Developing strong conflict-resolution skills plays a major role in building potent business connections. Exercising the essential ability to control your ego and your emotional reactions to conflict will enable you to see discordant situations more objectively. You want to understand each participant’s point of view so you can foster collaboration. When your emotions flare, they can undermine your ability to analyze and pacify a situation. This leaves you at a disadvantage. Instead of focusing on your desires, try to understand what motivates the person with whom you’re in conflict. This will help you come to a resolution more effectively. Don’t stubbornly insist on fighting for only one option. Be open-minded about alternate plans of action. Today’s “new entrepreneur” has standards and practices that differ from older norms. Rather than attempting to destroy competing businesses, today’s entrepreneur works collaboratively with the competition to create sustainable growth for all. This cooperative ethos extends to the workplace, where colleagues seek innovative ways of working together to create change for the business, rather than blindly following order from a CEO or supervisor. Customers can be collaborative partners; businesses can find value in their ideas and reviews of products and services.
To create a successful business, connect with people who represent certain human archetypes and bring different skills to your company:
- “Relater” – These empathetic people relate to others on an informal, personal level. Relaters like to interact and often boost others with positive affirmations. They remain flexible in their approach to deadlines and tasks. However, they aren’t at their best in roles that require analytical thinking, precision or fast executive action.
- “Feeler” – The strong traits of these creative people include the ability to think long term and solve workplace problems with innovative approaches. They’re not best suited to jobs that require them to be pragmatic or demanding of others.
- “Thinker” – These logical people pay attention to minute details others might miss. They see situations objectively and make decisions grounded in concrete facts. They don’t excel at making fast decisions without sufficient information, and they work best with explicit instructions.
- “Doer” – For quick progress, turn to these driven individuals who take action-oriented steps and don’t dwell on a project’s details or long-term ideas. These competitive, energetic people excel at working quickly and bringing about short-term change.
Making Room for Innovation
Companies that succeed in the Age of Connection facilitate human interaction and help people feel in touch with one another. Creating a more connected world requires organizations to embrace sustainable growth and to nurture workplace innovation. To make room for innovation, companies will have to change in several areas, such as marketing, management style, corporate culture and, often, ordinary business models.
Many companies have embraced the “results-only work environment” (ROWE). In this setting, supervisors don’t micromanage the amount of time workers spend on the job, but instead reward staff members based on their productivity.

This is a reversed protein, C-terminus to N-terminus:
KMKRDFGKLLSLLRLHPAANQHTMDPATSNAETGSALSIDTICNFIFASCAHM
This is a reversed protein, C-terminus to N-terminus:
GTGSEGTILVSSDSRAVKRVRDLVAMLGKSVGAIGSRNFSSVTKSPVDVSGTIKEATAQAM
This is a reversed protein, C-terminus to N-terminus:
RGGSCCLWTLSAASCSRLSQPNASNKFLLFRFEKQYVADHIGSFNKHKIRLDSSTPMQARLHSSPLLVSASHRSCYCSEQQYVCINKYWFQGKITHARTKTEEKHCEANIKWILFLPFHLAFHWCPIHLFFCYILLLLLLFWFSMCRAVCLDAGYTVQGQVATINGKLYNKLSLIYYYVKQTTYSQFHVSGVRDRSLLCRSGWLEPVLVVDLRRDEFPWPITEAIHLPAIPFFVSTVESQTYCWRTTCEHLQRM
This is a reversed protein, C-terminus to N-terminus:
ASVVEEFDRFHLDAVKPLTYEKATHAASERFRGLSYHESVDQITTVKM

Entrepreneurs can learn a lot from artists, and vice versa. The idea that entrepreneurs and artists have opposing natures – with the former relying mostly on their left brain and the latter relying on their right – is a myth. In reality, the best entrepreneurs tap into both sides of the brain, coming up with innovative solutions to challenges and recognizing the spirit of creative innovation in others. Once you create an innovative product or service, capitalize on it by attracting consumers with a “long-lasting, unique, relatable, enticing impression” – your “LURE.” Craft a LURE by focusing on six factors related to your offering: the perception it creates, how people connect to it based on their feelings, an emotionally compelling reason for people to buy it, clear communication about its value, a well-crafted brand identity or personality, and positive customer experiences.
A successful business must sell a value-added experience, not just a product. Ingredients like flour, milk and coffee beans alone aren’t worth the price of coffee and pastry. Customers buy the experience of being served and sitting in a cozy, inviting environment. Enhance the value customers see in your product by connecting with their needs and desires. If you want your business to grow, show your customers that you’re grateful for their patronage and be of service to them.
Sustainable Growth and Philanthropy
Entrepreneurs pass through six growth stages to achieve “sustainable success”: The first time people launch a business, they are often “clueless,” due to a lack of knowledge, and incompetent, due to a lack of experience. Don’t be afraid at this stage. Even failure can lead you to the second stage, being “awakened.” Once you learn how much you don’t know, you can educate yourself. In the third stage, being “deliberate,” market yourself positively and take on new clients and contracts. After you gain needed practice and can perform more efficiently, you enter the fourth stage, “flowing.” This leads to “mastery,” in which you make the conscious decision to be the best professional version of yourself. Your work brings you satisfaction. When your work affects others positively on a global level, you will achieve “artistry.”
Society needs entrepreneurs who create innovative offerings that serve three kinds of needs: philanthropic, profit making and public sector. This “hybrid value chain” benefits everyone. As social enterprises succeed, they can expand their reach and influence. They can generate jobs, give people a path out of poverty, stimulate the economy and perhaps even elevate life in their communities.
Author: Mel H. Abraham is a CPA with two decades of experience as a business adviser and financial expert. He founded the Business Breakthrough Academy and the Thoughtrapreneur Academy and has worked as a director and adviser on several boards of directors.